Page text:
Both players caught an ace on the {4-Hearts}{A-Spades}{K-Hearts} flop, but Biessek was still in front. Biessek locked up the hand when the {Q-Spades} peeled off on the turn, rendering the {9-Diamonds} river inconsequential.

Zigmantas Jockus was the next to fall, losing a crucial coinflip against Chris Sly. Jockus only had 5.5 big blinds when he moved all-in with {6-Spades}{6-Hearts} so Sly opted to look him up with {A-Clubs}{9-Spades} and was rewarded with an ace on the flop of the {K-Spades}{7-Clubs}{A-Hearts}{10-Hearts}{10-Spades} board. Game over for Jockus.

Despite climbing to 2.8 million in chips, Sly was the next casualty of the final table.

Sly opened to 250,000 with {A-Clubs}{J-Spades} from the small blind and Biessek called from the big blind with {K-Spades}{7-Spades}. The flop came down {A-Spades}{5-Clubs}{6-Spades}, Sly bet, Biessek raised and then called when Sly moved all-in, creating a pot of 6 million chips. Sly held top pair with Biessek a draw to the flush. The {2-Spades} on the turn improved Biessek to an unbeatable flush and Sly was gone. The river was the {6-Hearts} for those of you at home who want complete information!

With Sly out of the way, the three remaining players paused the tournament and discussed a deal. Those discussions proved fruitful with Biessek claiming £50,680, Ali Ayub £40,225 and Mark Elliott £35,760.

Elliott busted in third place when he moved all-in for 2 million chips with {A-Diamonds}{10-Hearts} and was snapped off by Ayub who found {A-Clubs}{A-Hearts} again! The five community cards ran out {7-Hearts}{7-Diamonds}{10-Clubs}{6-Spades}{K-Hearts} to leave the aces as the best hand and Elliott headed into the cold Nottingham night air.

A brief, yet intense, heads-up battle between Biessek and Ayub ended at 12:30 a.m on Monday morning when Biessek opened, Ayub three-bet and Biessek responded by four-betting. Ayub was going nowhere and he moved all-in. Biessek called and the cards turned onto their backs.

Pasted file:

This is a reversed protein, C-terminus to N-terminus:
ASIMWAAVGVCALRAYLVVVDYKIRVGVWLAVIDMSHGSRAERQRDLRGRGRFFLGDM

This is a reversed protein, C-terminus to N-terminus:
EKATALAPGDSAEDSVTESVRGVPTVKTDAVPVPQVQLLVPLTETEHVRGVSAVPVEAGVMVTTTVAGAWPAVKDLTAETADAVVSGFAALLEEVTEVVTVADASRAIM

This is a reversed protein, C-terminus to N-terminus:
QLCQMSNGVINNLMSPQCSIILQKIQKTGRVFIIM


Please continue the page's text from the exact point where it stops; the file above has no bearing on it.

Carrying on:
Biessek was ahead with her {A-}{9-} and Ayub’s {K-Hearts}{10-Spades} needed some help from the board. That help didn’t arrive on the {3-}{5-}{6-} flop or the {3-} turn, but a king on the river was enough to send Biessek home in second place and crown Ayub as the 2014 GPS DTD champion.

2014 Genting Poker Series DTD Final Table Results

1Ali Ayub£40,255*
2Ellie Biessek£50,680*
3Mark Elliott£35,760*
4Chris Sly£17,500
5Zigmantas Jockus£12,750
6Steve Watts£9,500
7Hamid Rowshanaei£7,500
8Michel Howard£5,500
9Eirimas Livonas£3,750

*reflects a three-handed deal

Next up for the GPS is the Edinburgh Main Event that kicks off on October 29. Last year’s tournament attracted 352 players who were outlasted by Mark Lane who walked away with £30,850 for his victory. You can qualify for the Main Event at Genting Poker or Dusk Till Dawn’s online offering.

Lead image courtesy of the Genting Poker blog